It is also good to remember that this is the time of the season when the trout are approaching their spawning phase so it is very worthwhile to release them carefully back into their watery environs before of course immortalizing their beauty and splendor in a photograph.
The lures like the Humungus and Minkies worked well but so did the traditional wet fly patterns particularly the Dabblers – Fiery Brown, Silver and Claret.
The best advice to give to any angler is to keep it simple and keep it traditional, use the flies and teams that have worked for generations and you can’t go far wrong. The Silver Invicta, Black Pennel, Sooty Olives, Dabblers, Bibios and Stimulators all work well if the team is worked and presented well. The Daddies and Hopper patterns were particularly good with all sorts of the old familiars being tied up with ‘hopper legs’. The Hoppers worked particularly well for the evening shift and Scottish angler Ben McKay reported some excellent takes between 5 and 7pm last Wednesday.
The Royal Cup was held on Saturday September 21st with 23 anglers taking part and 7 fish weighed in. This is a lovely relaxed competition run by local angler Pat Bannon and for this year was won by Baileborough angler Niall Burns with a 2.28lb trout beating his father Pat into second place (Pat had a fish of 2.08lbs) Tommy Curran came in third with a 2.02 pounder. Trout were caught on Peters, Silver Invictas, Fiery Brown Dabblers and Bumble patterns.
This is the time of the year where trout seem to respond better to movement and colour so the Dabbler flies in claret, olive, ginger, green, pearly and silver are a safe bet.
The flies that got results were the Dabblers, sedge patterns (size 12 in cinnamon colours), the Silver Invicta, the Klinkhammer (size 16), Daddy Long Legs (Size 12), the Claret Bumble (top dropper with an overcast sky), Gold Olive Bumble, Kate McClaren Bumble, the Black Pennell (fished on a floating line or with a silver body and a slow retrieve), Muddlers (good wake flies), Hoppers and Peters. The two flies that are top of the league are The Stimulator (particularly one tied by Mick Kelly) and The Dabblers. Minkies and Humungus seem to be back on the menu for the final weeks (apologies to the purists out there).
Anglers are having no problem moving fish but many stumble at the final post i.e. to actually get the fish to take the fly. There are two reasons why trout change their minds at the last minute when it comes to a fly, either the pattern is just not close enough to the shape of the real thing or else they have seen the line and have become spooked. This week intermediate lines had the edge on the floating ones and going down that bit deeper proved a more successful ploy.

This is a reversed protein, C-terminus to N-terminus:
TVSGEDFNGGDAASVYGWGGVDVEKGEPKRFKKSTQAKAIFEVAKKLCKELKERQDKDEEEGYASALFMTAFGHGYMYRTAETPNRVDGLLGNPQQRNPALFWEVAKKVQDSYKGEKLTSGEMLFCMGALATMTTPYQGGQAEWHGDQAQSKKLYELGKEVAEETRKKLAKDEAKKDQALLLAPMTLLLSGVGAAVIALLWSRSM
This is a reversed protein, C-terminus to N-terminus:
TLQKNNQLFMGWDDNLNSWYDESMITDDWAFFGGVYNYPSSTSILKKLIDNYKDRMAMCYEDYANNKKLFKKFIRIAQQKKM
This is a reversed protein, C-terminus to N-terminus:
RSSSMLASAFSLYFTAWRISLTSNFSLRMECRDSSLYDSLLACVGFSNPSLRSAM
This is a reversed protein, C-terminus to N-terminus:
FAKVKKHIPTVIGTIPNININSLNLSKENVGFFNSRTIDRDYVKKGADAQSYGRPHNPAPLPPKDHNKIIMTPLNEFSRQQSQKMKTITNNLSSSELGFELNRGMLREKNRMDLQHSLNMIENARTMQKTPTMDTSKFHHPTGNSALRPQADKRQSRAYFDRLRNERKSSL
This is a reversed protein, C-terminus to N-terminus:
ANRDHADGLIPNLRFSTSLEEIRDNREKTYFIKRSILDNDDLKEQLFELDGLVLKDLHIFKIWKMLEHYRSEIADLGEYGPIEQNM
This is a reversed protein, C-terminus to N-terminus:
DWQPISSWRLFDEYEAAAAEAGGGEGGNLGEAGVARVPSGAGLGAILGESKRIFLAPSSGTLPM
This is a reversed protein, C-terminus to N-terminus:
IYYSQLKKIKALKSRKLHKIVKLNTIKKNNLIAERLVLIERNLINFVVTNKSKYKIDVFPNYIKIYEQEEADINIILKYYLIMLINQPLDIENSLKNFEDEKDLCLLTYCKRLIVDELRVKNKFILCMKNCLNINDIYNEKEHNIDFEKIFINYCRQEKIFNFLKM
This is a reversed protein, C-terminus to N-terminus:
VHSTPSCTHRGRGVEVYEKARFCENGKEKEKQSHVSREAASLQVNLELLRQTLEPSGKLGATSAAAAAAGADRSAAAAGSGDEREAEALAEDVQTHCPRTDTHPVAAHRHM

The McIntyre/Guider Cup – This open fly fishing competition will be hosted by the Butlersbridge Angling Club on Saturday September 28th at Kilnahard, 11.0am to 6pm, entry fee €20, all welcome. For further information please contact Dessie McEntee @ 086 8937568.
The Cavan/Monaghan Garda Divisional Fly Fishing Championship and Open Competition will be held at Lough Sheelin on Sunday October 6th from Kilnahard Pier, 11a.m – 5.30p.m.
- Weigh in at 6.30pm and meal at Pat Bannon’s Pub, Ballyjamesduff. Entry fee of €25 taken at Kilnahard.
- This competition is for: The Heaviest fish – visitors and The Heaviest fish – Cavan/Monaghan Division Garda Members.
- For further details please contact Dessie McEntee @ 086 8937568, Pat Foley @ 087 2405313 or Colin Dodd @ 086 6000630.
The LSTPA Stream Rehabilitation Competition will be held on Saturday October 5th (details later)
Catch and release
A catch & release policy is actively encouraged on the lake at all times.
Extra care is needed when playing and releasing trout during periods of high water temperatures as additional stress at these times will decrease the survival rate of hooked and released fish.
BYE-LAW 949 strictly prohibits:
- The taking of any brown trout of less than 36 centimetres.
- For a person to fish with more than 2 rods at any one time.
- To fish with more than 4 rods at any one time when there is more than one person on board the boat concerned.
- For a person to take more than 2 trout per day.
- All trolling on the lake from March 1st to June 16th (inclusive).
- To fish or to attempt to take or to fish for, fish of any kind other than during the period from March 1st to October 12th in any year.
Join the Club…
For anyone interested in joining Lough Sheelin’s Angling Club – The Lough Sheelin Trout Protection Association please contact Thomas Lynch @ 087 9132033.
Guides and ghillies…
Lough Sheelin Guiding Services
Telephone: +353 43 6681298
Email: [email protected]
Grey Duster Guiding
Tel: 086 8984172 Email: [email protected]
D.C Angling & Guiding Services
– contact David @ 087 3946989
We would implore anglers and all other users to wear life jackets for their own safety as well as it being the law.
Life jackets are required by law – SI No 921 of 2005 – Pleasure Craft (Personal Flotation Devices and Operation) (Safety) Regulations 2005. Water rarely gives second chances and a life jacket is just that – it saves your life.
Please put on and keep on that life jacket until you are back on dry land.